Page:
Chronic illness and hidden disability on campus

Disabled students seek solidarity and safe spaces in their collegiate experience. Photo by Grace Hensley. 


According to the CDC, 26% of adults in the United States experience a disability, and six in 10 adults in the U.S. experience a chronic disease. Butler students experience a diverse array of conditions, including chronic illness and hidden disabilities. According to the Invisible Disability Project, a hidden disability is “any physical, mental, or emotional impairment that goes largely unnoticed.” These types of conditions impact areas of education and social life that may not be apparent to outside observers.

The student experience

Hidden disabilities and chronic illnesses can greatly impact how well collegiate classrooms work for students. 

Andie Kalemba, a sophomore exploratory studies major, experiences Fanconi Anemia — FA — hearing loss and a speech disability. FA is “a rare and serious inherited blood disorder that leads to bone marrow failure,” according to St. Jude Children’s Research Hospital. Kalemba feels that her professors have been supportive.

“Right off the bat [professors] know your name,” Kalemba said. “After class, they always come up to me privately and ask if I’m able to hear everything.”

Kalemba has an Individualized Education Plan, or IEP, which helps ensure that accommodations like professors using microphones or closed captions for assigned videos are available. Kalemba says there have also been frustrating experiences when professors don’t take the time to listen and assume she is less capable. 

“Sometimes I would answer a question, and [a professor] would say, ‘No, that’s wrong,’” Kalemba said. “Then somebody else said the exact same thing, and they were correct. It’s frustrating, you know? If there’s something you can’t understand, you can ask me to repeat it.”

Advice to students with disabilities or chronic illness

For Carys Durbin, a sophomore multilingual and software engineering double major, it is important to speak up about one’s experiences. Durbin experiences the neurodivergencies of OCD, autism and ADHD, as well as the physical illnesses lupus and rheumatoid arthritis.

“For advice, I would say just to not be ashamed of [disability],” Durbin said. “As more and more people speak up about their experiences, it does more good in the world to bring about the change that needs to be brought about.”

That change, just like disabilities, is not one-size-fits-all. Creating an environment where people feel secure in speaking up is central to creating a world that is equitably accessible. 

Anna Lucy, a sophomore in the master of professional accounting program, hopes that awareness is raised about disabilities. She experiences ADHD and other mental health disabilities, as well as a chronic gastrointestinal condition.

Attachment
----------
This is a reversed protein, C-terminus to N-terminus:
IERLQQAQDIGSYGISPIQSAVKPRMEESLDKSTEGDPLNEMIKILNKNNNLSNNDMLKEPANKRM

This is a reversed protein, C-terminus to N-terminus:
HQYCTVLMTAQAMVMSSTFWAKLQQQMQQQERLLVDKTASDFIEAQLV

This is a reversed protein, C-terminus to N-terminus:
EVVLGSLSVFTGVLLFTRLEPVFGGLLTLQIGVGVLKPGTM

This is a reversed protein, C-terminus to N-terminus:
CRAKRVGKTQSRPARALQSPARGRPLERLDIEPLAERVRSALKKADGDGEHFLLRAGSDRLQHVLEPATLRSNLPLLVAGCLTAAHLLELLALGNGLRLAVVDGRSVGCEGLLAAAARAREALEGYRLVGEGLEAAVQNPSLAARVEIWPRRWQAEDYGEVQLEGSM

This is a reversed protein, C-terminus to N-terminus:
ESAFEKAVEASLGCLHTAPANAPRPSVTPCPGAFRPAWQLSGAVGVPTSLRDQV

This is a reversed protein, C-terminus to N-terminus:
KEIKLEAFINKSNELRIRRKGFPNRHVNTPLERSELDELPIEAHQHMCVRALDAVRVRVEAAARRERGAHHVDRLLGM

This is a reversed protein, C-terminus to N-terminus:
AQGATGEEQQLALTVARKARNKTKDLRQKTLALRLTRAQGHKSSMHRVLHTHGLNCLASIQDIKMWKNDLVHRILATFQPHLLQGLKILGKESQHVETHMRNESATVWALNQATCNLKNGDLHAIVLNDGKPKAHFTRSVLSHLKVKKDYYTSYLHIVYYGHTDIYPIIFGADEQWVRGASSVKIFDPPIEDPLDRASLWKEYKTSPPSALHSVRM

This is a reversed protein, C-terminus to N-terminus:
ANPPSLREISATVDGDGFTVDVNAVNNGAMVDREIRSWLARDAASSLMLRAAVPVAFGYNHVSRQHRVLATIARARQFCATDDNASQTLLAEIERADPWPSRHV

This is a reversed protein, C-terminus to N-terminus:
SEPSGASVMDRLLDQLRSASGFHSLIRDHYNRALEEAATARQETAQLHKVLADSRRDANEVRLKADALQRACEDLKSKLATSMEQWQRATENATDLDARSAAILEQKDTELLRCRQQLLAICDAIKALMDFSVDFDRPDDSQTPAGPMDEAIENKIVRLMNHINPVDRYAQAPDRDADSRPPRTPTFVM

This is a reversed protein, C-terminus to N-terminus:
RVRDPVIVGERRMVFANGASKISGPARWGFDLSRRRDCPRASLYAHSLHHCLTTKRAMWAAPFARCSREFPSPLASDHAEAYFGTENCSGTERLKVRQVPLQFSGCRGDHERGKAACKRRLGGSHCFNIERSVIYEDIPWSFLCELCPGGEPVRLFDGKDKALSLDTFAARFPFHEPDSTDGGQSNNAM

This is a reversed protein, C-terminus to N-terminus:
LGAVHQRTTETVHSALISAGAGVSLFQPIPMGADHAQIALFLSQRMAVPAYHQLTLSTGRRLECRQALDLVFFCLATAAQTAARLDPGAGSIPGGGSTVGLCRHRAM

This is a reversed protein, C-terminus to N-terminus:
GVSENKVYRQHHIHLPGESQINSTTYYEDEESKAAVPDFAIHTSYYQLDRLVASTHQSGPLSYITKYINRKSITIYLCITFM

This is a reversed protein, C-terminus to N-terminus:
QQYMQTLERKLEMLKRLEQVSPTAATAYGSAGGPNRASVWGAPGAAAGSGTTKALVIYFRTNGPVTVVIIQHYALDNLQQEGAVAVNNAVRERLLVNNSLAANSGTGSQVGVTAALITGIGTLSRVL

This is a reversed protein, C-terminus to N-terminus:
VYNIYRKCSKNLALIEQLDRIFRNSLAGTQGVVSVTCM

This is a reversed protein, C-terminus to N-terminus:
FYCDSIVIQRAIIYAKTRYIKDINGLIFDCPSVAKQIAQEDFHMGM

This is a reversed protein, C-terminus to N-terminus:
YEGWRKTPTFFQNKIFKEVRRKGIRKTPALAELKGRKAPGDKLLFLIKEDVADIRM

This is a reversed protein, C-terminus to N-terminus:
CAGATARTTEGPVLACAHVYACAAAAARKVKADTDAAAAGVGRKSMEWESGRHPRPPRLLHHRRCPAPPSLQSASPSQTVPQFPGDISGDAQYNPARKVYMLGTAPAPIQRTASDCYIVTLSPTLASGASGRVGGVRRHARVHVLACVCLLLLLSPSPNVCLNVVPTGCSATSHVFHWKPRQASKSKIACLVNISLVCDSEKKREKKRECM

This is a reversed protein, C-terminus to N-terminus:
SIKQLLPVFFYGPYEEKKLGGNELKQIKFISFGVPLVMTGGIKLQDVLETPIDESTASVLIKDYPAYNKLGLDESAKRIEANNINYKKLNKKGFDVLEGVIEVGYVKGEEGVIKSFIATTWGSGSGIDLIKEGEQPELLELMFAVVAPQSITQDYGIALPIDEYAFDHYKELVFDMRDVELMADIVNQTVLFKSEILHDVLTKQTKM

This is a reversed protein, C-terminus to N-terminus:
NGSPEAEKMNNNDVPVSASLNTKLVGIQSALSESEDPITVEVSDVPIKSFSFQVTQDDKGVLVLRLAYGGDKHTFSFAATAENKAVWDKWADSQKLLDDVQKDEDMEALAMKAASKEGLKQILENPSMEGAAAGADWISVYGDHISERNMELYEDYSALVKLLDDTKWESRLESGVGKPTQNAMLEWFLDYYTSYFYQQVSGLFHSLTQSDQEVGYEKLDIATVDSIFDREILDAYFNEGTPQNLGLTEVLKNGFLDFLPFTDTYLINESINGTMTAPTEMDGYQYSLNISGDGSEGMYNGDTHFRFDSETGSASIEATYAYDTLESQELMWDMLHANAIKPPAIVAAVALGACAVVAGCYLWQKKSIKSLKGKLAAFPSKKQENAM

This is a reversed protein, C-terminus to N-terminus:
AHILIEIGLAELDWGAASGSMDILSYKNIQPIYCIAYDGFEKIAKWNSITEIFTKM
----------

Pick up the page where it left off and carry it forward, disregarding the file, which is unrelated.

“I feel like a lot of people do suffer in silence,” Lucy said. “I think my biggest advice would be with any type of disability that you can always ask for help.”

The Student Disability Services (SDS) office at Butler is there to provide accommodations to students that register with the office.

Advice to other students

Hidden disabilities and chronic illnesses are not standard conversation starters. Due to this, it can be easy for those not experiencing them to remain uneducated or dismiss these issues. It is important to avoid the human tendency to assume that one’s own experience is shared by all. This includes not dismissing someone’s sickness.

“Just because you cannot see that I am sick, does not mean I am not sick,” Lucy said.

Lucy’s gastrointestinal disability can result in missed classes and last-minute cancellations. Her experience of disability is not abstract but rooted in daily life, and the obstacles she works through are often non-apparent to an outside observer. 

In a similar vein, one of Durbin’s hopes is that people will extend others the grace they would want for themselves. They describe their autism as a different method of processing the world that neurotypical people may not understand. To Durbin, their mannerisms don’t feel different from the standard but are the natural way to interact with the world.

“You don’t have to try and push yourself trying to fit into those standards just because you’re different,” said Durbin. 

The lens people with invisible disabilities see the world through is just as valid as anyone else’s. The advice they give is applicable not only in the arena of hidden disability and chronic illness, but in every part of life.

“You never know what a person is going through,” says Durbin. “So practice the golden rule.”

Some resources for those experiencing disability or chronic illness are Student Disability Services, the Efroymson Diversity Center, Butler Advocates for Autism and Bulldogs for Universal Design.